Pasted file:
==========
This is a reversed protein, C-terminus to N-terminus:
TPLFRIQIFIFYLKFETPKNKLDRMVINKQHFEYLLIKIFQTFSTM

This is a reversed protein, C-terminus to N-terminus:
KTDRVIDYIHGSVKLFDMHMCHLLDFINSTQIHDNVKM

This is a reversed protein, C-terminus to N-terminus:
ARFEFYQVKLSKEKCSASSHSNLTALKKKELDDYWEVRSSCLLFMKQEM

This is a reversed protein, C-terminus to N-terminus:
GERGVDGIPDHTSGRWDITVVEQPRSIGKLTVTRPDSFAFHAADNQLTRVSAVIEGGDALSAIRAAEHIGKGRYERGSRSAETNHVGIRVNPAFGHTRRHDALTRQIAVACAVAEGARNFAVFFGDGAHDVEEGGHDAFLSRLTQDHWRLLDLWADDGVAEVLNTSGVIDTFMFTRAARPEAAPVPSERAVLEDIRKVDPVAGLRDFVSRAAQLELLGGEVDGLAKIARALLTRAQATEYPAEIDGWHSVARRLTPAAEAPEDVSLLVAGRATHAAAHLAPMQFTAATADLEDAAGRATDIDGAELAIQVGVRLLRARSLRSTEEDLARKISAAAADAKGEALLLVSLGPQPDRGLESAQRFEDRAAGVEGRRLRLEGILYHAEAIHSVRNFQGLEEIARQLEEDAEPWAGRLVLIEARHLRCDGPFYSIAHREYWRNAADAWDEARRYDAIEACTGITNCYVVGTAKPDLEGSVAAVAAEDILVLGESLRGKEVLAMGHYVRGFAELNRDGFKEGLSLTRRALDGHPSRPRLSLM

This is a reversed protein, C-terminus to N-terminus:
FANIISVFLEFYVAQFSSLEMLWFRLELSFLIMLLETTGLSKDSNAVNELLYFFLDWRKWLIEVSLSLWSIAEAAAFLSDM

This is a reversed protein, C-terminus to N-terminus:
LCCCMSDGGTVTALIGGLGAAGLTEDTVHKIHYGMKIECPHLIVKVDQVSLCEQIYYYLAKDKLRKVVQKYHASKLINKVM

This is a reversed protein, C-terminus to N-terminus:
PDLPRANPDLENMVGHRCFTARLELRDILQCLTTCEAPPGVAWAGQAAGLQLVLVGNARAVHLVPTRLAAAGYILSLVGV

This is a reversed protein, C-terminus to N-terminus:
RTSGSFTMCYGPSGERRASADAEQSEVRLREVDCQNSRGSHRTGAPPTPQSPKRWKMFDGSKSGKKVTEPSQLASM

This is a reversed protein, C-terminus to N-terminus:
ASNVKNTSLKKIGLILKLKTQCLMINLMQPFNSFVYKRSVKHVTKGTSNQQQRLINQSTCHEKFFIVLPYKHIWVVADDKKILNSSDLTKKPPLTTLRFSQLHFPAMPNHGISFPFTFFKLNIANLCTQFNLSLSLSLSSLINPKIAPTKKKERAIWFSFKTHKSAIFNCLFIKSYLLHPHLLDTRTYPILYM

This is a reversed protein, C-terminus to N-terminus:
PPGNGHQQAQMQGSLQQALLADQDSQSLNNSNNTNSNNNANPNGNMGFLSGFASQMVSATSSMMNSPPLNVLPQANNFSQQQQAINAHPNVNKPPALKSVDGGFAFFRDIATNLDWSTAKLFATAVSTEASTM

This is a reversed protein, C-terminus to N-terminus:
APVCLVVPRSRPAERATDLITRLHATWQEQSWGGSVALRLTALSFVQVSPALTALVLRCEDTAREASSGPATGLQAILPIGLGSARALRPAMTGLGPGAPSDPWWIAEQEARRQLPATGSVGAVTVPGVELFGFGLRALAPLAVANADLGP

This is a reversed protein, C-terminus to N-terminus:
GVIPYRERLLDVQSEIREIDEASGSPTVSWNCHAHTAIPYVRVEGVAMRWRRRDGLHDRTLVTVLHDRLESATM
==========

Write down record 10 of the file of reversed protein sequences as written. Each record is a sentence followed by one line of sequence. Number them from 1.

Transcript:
This is a reversed protein, C-terminus to N-terminus:
PPGNGHQQAQMQGSLQQALLADQDSQSLNNSNNTNSNNNANPNGNMGFLSGFASQMVSATSSMMNSPPLNVLPQANNFSQQQQAINAHPNVNKPPALKSVDGGFAFFRDIATNLDWSTAKLFATAVSTEASTM